John Wiley & Sons, Ltd.

Assessment of toxicity test endpoints for freshwater mussel larvae (glochidia)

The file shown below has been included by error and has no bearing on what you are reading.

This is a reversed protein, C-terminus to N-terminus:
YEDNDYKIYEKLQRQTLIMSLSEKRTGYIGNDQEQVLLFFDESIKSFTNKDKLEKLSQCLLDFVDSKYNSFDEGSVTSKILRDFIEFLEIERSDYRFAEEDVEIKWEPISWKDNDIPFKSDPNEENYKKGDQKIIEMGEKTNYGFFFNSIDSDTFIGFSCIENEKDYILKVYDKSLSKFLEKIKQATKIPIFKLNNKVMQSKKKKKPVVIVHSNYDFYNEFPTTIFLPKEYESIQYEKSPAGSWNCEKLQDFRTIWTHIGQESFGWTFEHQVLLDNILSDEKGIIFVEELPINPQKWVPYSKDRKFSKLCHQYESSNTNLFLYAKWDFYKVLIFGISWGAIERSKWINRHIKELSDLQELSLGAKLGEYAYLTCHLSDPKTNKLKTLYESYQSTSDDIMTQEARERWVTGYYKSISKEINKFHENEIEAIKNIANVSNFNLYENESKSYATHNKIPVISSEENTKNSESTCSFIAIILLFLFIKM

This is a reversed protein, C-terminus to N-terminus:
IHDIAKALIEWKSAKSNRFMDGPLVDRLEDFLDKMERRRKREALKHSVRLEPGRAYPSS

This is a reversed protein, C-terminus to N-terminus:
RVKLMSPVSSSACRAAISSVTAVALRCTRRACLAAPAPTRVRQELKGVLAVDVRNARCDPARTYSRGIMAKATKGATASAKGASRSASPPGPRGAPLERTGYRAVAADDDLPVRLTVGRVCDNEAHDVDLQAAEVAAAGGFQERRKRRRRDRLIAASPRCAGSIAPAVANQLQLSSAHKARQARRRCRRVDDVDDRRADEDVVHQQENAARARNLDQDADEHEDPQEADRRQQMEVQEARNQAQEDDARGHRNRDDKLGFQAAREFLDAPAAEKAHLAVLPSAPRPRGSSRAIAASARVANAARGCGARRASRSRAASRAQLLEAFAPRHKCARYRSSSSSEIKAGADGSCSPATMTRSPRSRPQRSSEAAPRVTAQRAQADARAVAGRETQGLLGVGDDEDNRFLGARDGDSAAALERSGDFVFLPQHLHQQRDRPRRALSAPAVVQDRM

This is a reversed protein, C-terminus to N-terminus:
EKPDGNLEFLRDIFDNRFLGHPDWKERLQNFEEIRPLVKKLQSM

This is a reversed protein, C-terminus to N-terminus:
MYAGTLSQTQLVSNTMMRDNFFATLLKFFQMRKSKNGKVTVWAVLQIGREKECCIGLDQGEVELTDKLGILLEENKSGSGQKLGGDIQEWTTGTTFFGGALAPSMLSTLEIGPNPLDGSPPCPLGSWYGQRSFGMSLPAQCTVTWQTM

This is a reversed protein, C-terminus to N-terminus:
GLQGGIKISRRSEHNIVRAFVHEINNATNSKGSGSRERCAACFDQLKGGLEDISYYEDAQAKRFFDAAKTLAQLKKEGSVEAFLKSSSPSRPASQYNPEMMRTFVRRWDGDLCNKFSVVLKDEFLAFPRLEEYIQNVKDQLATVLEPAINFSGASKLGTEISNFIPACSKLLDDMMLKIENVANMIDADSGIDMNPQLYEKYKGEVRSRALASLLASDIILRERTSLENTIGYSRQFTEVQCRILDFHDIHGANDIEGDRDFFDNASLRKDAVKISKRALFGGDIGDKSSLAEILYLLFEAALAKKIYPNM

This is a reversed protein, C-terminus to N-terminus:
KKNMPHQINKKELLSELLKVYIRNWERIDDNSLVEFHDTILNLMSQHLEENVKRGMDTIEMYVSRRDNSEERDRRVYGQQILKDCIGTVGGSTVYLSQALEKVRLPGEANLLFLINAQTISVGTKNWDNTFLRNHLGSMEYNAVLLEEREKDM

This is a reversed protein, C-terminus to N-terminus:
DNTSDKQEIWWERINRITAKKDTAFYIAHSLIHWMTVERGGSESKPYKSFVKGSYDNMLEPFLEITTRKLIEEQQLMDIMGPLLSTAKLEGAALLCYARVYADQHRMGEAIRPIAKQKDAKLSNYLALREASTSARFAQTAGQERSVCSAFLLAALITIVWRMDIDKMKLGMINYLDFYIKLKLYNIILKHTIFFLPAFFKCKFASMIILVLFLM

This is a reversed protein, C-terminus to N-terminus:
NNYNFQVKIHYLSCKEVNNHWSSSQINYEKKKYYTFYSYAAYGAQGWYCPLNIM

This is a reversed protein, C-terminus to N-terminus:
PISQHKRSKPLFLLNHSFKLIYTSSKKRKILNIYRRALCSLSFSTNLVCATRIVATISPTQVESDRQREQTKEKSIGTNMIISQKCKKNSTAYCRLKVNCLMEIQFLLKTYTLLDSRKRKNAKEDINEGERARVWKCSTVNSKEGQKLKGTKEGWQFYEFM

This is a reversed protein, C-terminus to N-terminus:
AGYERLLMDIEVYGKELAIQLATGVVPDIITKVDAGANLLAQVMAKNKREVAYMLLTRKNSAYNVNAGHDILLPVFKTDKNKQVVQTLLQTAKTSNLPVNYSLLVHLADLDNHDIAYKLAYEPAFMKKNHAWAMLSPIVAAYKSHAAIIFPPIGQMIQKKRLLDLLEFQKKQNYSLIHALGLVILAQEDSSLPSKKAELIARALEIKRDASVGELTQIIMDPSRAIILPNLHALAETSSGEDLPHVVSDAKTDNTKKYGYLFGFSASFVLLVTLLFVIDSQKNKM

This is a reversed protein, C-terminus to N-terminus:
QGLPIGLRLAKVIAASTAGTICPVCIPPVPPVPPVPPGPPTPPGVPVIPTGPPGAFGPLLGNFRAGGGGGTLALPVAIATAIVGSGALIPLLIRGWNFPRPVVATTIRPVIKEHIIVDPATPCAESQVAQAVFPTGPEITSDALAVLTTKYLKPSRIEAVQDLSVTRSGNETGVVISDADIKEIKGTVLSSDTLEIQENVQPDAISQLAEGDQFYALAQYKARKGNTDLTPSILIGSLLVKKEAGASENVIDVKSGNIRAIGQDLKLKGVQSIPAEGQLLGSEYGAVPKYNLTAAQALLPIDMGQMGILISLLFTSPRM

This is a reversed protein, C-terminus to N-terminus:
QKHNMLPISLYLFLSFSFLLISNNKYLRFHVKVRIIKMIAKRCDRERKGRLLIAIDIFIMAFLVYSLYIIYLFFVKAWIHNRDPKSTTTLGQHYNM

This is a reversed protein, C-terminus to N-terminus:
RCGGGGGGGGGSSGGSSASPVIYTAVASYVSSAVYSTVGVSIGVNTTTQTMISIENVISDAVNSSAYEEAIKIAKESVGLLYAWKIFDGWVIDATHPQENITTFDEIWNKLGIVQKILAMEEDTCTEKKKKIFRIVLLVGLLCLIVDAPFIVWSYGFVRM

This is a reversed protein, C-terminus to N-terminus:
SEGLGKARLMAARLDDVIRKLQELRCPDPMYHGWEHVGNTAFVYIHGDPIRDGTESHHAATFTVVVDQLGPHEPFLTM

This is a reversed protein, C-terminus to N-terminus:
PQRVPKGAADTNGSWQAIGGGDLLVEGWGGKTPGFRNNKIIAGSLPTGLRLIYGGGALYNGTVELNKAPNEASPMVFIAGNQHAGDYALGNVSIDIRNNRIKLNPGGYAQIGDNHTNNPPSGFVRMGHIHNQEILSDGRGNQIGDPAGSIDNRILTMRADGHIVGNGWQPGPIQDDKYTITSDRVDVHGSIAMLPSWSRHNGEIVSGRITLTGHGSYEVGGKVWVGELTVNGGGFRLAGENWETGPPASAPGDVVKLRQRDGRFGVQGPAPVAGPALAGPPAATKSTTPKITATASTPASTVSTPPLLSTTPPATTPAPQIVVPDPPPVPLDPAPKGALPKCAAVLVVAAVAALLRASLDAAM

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The objectives of our study were to determine if the viability of freshwater mussel larvae (glochidia) is an ecologically relevant endpoint for toxicity tests and to define the appropriate duration of those tests. We assessed 1) how viability (the shell closure response to sodium chloride) compares to infectivity (ability to attach to a host fish and successfully metamorphose to the juvenile stage), and 2) the decline of viability and infectivity over time after glochidia were released from female mussels. Glochidia of 7 mussel species were isolated from females, placed in water, and subsampled daily for 2–5 d. Viability, when ≥ 90%, was generally a good predictor of infectivity; however, when viability was < 90%, infectivity was often disproportionately low, especially for glochidia collected near the end of the brooding period. Viability and infectivity declined more rapidly in natural water and sediment compared to reconstituted water. Following 24‐h exposure to a toxicant (sodium chloride or copper), infectivity of the viable glochidia did not differ among concentrations of toxicants. Our results indicate that the viability endpoint is a valid proxy for infectivity and is an ecologically relevant endpoint for standard toxicity tests with freshwater mussels for any test duration with control viability > 90%. Environ Toxicol Chem © 2013 SETAC

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